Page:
Never mind his inauguration crowd size or his claims to be "a very big person when it comes to the environment", or even his false claims about "voter fraud". Don't be distracted by what Donald Trump says. Pay attention to what he does. To that end, while folks were debating his "alternative facts" on the crowd size at his inauguration, the new Administration was busy shutting down the Twitter accounts and ability for federal employees to communicate with the press and public at the Department of Interior, the National Park Service, the EPA and other federal agencies.
While claiming to be a champion for the environment this morning, he then signed an Executive Action to move forward with approval of the dirty and dangerous KeystoneXL and Dakota Access Pipelines by the afternoon.
While the new President continued to pretend that millions of illegal votes were cast in the 2016 election (even the New York Times called it a "Lie" in their headline!), he and his supporters fought successfully to stop the post-election "recounts" in all three states where evidence of such illegal votes — if it actually existed (it doesn't) — might have been revealed.
While the Administration claimed last week that their work wouldn't begin until Monday, their new Dept. of Justice leadership was taking action on Inauguration Day to undermine a long-standing lawsuit against Texas' unlawful Photo ID voting restrictions. Yes, Republican Trumpers understand the importance of voting laws and procedures — even when it's not an election year. Do Democrats and progressives?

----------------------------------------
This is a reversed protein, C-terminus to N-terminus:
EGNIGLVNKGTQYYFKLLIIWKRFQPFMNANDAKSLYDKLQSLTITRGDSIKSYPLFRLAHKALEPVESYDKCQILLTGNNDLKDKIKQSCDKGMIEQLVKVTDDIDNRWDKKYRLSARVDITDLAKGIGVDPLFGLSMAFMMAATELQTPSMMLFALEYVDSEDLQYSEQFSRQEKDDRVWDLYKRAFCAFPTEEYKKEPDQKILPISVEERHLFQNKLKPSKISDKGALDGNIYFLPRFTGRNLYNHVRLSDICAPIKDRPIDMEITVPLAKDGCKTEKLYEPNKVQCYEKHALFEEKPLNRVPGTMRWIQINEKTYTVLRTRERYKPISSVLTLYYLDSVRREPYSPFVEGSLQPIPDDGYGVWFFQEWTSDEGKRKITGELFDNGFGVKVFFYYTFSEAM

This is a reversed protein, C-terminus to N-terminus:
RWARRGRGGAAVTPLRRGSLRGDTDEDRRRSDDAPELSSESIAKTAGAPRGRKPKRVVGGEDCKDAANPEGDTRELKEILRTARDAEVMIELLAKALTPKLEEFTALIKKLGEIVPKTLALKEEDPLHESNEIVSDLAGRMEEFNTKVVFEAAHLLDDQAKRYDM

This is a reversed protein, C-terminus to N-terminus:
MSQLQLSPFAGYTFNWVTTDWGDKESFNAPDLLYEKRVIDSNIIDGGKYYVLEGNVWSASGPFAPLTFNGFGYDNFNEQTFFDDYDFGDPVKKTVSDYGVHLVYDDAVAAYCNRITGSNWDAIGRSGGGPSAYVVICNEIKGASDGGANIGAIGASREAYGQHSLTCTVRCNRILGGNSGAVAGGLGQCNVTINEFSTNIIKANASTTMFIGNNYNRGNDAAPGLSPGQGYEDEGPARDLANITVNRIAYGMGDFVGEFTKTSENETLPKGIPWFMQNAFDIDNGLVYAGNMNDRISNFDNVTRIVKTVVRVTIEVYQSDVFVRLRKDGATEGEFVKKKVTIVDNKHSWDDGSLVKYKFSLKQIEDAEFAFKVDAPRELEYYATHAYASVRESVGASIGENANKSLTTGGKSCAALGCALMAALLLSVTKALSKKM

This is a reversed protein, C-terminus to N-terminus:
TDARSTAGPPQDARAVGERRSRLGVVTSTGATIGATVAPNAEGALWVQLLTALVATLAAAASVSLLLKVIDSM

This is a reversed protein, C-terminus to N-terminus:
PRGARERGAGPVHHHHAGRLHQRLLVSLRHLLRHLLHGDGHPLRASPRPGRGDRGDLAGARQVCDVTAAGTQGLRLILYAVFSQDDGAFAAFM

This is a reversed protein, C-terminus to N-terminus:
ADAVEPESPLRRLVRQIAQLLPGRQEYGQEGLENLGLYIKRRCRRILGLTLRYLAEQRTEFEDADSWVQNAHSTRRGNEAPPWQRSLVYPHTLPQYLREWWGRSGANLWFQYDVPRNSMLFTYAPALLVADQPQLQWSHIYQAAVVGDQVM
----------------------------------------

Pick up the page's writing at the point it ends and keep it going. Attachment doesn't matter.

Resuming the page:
Julie Ebenstein, staff attorney at the ACLU Voting Rights Project, joins us to explain what exactly the Trump DoJ did on Friday in the Texas case and what it may signify for that case and others like it, what it all may mean for the future of the currently-gutted Voting Rights Act, and how the ACLU and other private plaintiffs plan to continue the fight for voting rights with or without the Trump Administration's DoJ on their side.
"There's certainly concern that DoJ will shift and no longer take the same positions that it's taken in the Texas and North Carolina cases — and a lot of concern for future cases, for future protection of people's voting rights," Ebenstein tells me. "If the Department of Justice does not provide and enforce the same robust protections of the Voting Rights act, it's diluting the already scarce resources that are out there to challenge these laws." But, she vows, "we'll continue to do the work we've always done. There are certainly cases where private organizations like the ACLU will go forward without any Department of Justice involvement. We're going to keep doing what we do, no matter what we see coming."
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